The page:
New answers tagged

1

Is the backwards transform just an IFFT (for forward transform)? Yes. Compare the "what FFTW actually computes", here


1

You clearly haven't digested the information from the other answers I gave you. With an odd number of points, the Nyquist frequency lies cleanly between two bins and does not occur at a bin. For conceptual purposes, an odd number of points let you set zero at the center flanked by the same number of points on each side. Likewise, the DFT can be centered at ...


2

Depends on who's practicing and what they are doing. You should know that it is mathematically equivalent to doing interpolation using the discrete sinc function (aka Dirichlet kernel, or alias sinc). As your N gets large, this approaches the normalized sinc function. Personally, I'm likely to use cubic interpolation, see Multi-channel audio upsampling ...


1

Reversing the order of the input sequence would provide the same result as what the OP achieved, but not to say this is exactly why it is occurring here. Below shows the details of the DIT algorithm after each stage; comparing each element step by step with the code should reveal the actual error. Interpreting the OP's results (I assume [x] represents the ...


0

If you think of the spectrograms as filter banks it might be easier to conceptualize. With a STFT, each bin in the bank has the same time/frequency resolution. With the Wavelet transform, the bins at lower frequencies have higher frequency resolution, which means they must also have lower time resolution. There is an inherent trade off between time and ...


0

If the phase is real (0 degrees or 180 degrees) then the spectral component is symmetric around the center of the data vector, like an integer periodic cosine wave. If the phase is imaginary, then the spectral component is anti-symmetric, like an integer periodic sine wave. If the complex FFT result contains non-insignificant values in both the real and ...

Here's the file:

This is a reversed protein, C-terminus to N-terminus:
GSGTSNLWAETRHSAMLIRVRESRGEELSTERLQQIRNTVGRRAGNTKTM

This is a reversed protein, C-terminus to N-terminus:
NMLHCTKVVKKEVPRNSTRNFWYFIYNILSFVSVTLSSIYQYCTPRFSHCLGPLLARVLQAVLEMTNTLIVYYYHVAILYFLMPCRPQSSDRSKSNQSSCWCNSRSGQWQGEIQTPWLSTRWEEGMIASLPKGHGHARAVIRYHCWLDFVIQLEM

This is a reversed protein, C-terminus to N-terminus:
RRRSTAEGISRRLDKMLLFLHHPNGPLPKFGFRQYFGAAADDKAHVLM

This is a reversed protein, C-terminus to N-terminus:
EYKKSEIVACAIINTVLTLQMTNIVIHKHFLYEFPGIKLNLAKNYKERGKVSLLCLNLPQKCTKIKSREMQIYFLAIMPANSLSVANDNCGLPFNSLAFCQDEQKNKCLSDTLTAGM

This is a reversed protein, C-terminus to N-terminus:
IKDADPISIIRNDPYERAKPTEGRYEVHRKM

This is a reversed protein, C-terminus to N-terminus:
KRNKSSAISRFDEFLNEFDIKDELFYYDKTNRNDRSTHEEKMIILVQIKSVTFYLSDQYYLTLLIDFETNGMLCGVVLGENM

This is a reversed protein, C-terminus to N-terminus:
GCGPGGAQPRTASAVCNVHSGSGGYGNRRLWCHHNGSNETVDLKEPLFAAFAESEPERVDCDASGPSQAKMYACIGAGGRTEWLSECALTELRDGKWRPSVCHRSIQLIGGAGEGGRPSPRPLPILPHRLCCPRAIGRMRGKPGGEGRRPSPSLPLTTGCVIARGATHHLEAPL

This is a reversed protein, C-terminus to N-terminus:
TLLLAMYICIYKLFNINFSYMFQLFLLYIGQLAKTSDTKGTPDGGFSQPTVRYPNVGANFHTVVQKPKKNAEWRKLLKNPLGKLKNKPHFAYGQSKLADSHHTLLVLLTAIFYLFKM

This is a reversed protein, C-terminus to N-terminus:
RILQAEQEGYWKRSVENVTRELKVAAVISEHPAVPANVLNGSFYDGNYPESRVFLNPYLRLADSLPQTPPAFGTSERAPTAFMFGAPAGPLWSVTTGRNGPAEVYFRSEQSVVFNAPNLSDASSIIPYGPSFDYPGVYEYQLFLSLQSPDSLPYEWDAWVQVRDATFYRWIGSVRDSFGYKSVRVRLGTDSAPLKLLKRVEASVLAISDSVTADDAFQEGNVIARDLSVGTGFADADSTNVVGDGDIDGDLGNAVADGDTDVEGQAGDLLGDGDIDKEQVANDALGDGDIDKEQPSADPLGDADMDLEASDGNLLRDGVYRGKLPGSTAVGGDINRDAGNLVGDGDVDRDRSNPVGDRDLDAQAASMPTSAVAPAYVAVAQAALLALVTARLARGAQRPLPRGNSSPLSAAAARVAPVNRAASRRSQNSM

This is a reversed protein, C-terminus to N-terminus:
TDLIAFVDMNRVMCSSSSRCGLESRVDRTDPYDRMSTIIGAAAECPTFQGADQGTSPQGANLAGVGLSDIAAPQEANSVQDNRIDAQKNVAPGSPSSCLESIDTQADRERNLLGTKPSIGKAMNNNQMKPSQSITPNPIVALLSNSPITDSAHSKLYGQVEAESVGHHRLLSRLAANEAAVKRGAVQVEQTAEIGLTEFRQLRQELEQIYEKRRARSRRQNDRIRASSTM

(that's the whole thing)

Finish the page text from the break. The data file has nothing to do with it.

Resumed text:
0

Sorry, I don't use MATLAB. Your situation is quite explanable. For a single pure tone with a whole number of cycles in the frame, the expecatation is that two bins, a conjugate pair, will be non-zero and the rest of the bins will be zero. The relationship between the signal definition and those bin values using a 1/N normalized DFT is this: $$ S_n = M cos( ...


0

I think that the plot you display does not show the correct answer, what makes me think that is that you inject in your fft a pure sinewave with an initial phase equal to 0. Therefore your plot should display a 0 phase shift for every frequency bins. For exemple, below you can see the phase plot of a pure sine wave with an initial phase shift of 30 degrees. ...


2

Analyzing signals per segments, with proper windowing, is a way to cope with non-stationary in audio samples. With full-size analysis, features can get mixed. Segment-splitting is thus at play in many algorithms (mp3, shazam). The length of window is often a matter of trade-offs, between data information and computing advantages: signal sampling (window ...


0

Equalizing a channel by inverting its frequency response is NOT recommended. This is because only systems that have a minimum phase response (all zeros inside the unit circle) have a stable causal inverse. For example, any channel with leading and trailing echos (most wireless channels) are a mixed phase system so therefore cannot simply be inverted. The ...


1

Since Discrete Fourier Basis Vectors are $2\pi$-Periodic, hence, negative frequencies $-\frac{2\pi k}{N}$ are conventionally represented as $(2\pi - \frac{2\pi k}{N} = \frac{2\pi}{N} (N-k))$. It has nothing to do with Butterfly Structure of FFT Algorithm. The above statement basically means that $-k^{th}$ tone is represented as $(N-k)^{th}$ tone in DFT/FFT. ...


0

The "spikes" that you see are coming from a "half-done" inverse Discrete Fourier Transform (DFT). The main thing to note is that when you specify a filter in the frequency domain (as it is hapenning here), that filter has to "fit" the DFT spectrum ordering too. You conclude (correctly) "I'm splitting the transforms range in ...


0

That sounds like a usual FMCW sonar. It's technically identical to FMCW radar. So, multiply your receive with your transmit signal, you get a signal at the beat frequency, which is proportional to the range. Standard FMCW approaches; there's a wealth of info out there.


0

The fft product alone is not the convolution, but the frequency domain of the convolution. To complete the operation the OP must also take the inverse FFT to get a circular convolution result. $$CONV = \text{ifft}(\text{fft}(a) \text{fft}(b))$$ However, similarity would be determined using correlation not convolution. To do this, simply complex conjugate one ...